2012 Annual Report
1a.Objectives (from AD-416):
(a) Determine the impact of soil characteristics (hydraulic conductivity- and pressure-moisture relationships), heat and water vapor transport and energy/mass exchanges (e.g., solar radiation, water) on soil water and chemical status (i.e., salinity, nutrients, trace elements) of the soil.
(b) Test, and develop when necessary, sensors to measure soil water content covering the range from saturation to very dry conditions.
(c) Test an improved non-isothermal, two-phase water flow model for simulating water movement and the accumulation and leaching of salts and trace elements in irrigated soils that was developed by Unit scientists in FY2010.
(d) Relate this information to agronomic production and the protection of water resources. Ensure that this information can be incorporated into regional scale assessments of ground water quantity and quality that will be a focus of future research.
1b.Approach (from AD-416):
(a) Conduct laboratory and field experiments to measure the status of soil water in semi arid regions over wetting and/or drying cycles. These experiments will elucidate the interactions between irrigation, water and water vapor movement in soil, and evaporation from soil during irrigation and drainage cycles and as affected by soil heating and solar energy inputs. Several methodologies for measuring soil water content will be tested and compared to gravimetric sampling (e.g. capacitance, TDR, psychometric). Obtain direct measurement of evaporation and sensible heat flux using the eddy covariance method. The information will be used to develop a measurement database, for model testing, and to obtain modeling uncertainty estimates for use in future regional scale salinity and nutrient assessments.
(b) Test a newly develop non-isothermal water and solute transport model to elucidate the accuracy of simulated soil water content and evaporation. Compare simulation to field-scale soil water content and evaporation measurements.
This research will include measurement of various soil physical properties, evapo-transpiration, heat transfer, energy balances and soil-atmospheric exchanges to characterize the moisture status of soils. Models will be tested and improved models will be developed, where necessary, to enable prediction of soil moisture status from saturated to very dry conditions.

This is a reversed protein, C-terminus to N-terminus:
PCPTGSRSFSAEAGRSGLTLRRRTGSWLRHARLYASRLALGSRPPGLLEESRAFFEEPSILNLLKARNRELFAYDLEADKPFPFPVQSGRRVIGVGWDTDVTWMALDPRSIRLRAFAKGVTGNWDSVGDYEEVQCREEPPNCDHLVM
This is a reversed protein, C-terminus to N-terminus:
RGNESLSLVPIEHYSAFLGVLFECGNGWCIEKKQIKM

This research relates to objective 1 of the parent project, "Assessment and improvement of existing modeling technologies for simulating regional scale hydrogeology, including land surface processes associated with agricultural water management; modeling assessments of the impacts of existing and changing agricultural water and land management practices on water quality for regions of interest". The coupled transport of liquid water, vapor, and energy in the surface soil layer influences a variety of hydrological and ecological processes. Theoretical models of evaporation processes, based mainly on the work of Philip and de Vries, are often in disagreement with experimental data collected on moderately dry soils. A major limitation to improving theory is inadequate measurement methods and technologies. In these studies, data from the column provided detailed measurements of evaporation, soil moisture, and soil temperature during soil drying.
Laboratory studies were conducted to test various methods to measure soil moisture content, soil heat flux and evaporation in a 15 cm (ID) by 75 cm column fitted with several types of moisture and heat-flux sensors. The sensors included: a dual needle heat pulse sensor, a triple needle heat pulse sensor, a 5TM water and temperature sensor (using capacitance/frequency domain technology), a water matric potential sensor Campbell Science 229-L (heat dissipation method), and soil relative humidity probes HC2-C05.
Preliminary results indicate that estimation of the soil energy balance with the heat-pulse probe was affected by the placement of the probes. It appears that the evaporation zone was very near the soil surface; possibly within a few millimeters of the soil surface. Since it is likely that evaporation was occurring within the upper few millimeters of the column, it proved challenging to estimate surface evaporation with a heat-pulse sensor. Future experiments will increase the sampling time to determine if the probes can be utilized to measure evaporation as the front proceeds downward. Another difficulty was obtaining accurate moisture values across a range from very dry to near saturated conditions. In general, none of the tested probes were able to give accurate moisture contents over the full spectrum. Further research is needed to find the optimal method for measuring the full range in water contents.
Preliminary tests were conducted in Field 2-B, University of California-Riverside Field Station using the eddy covariance technique to measure energy and water fluxes in field settings. Useful data was obtained and this methodology will be used in future experiments comparing micro-meteorological evaporation measurements with soil-based measurement obtained using water and heat-flux sensors.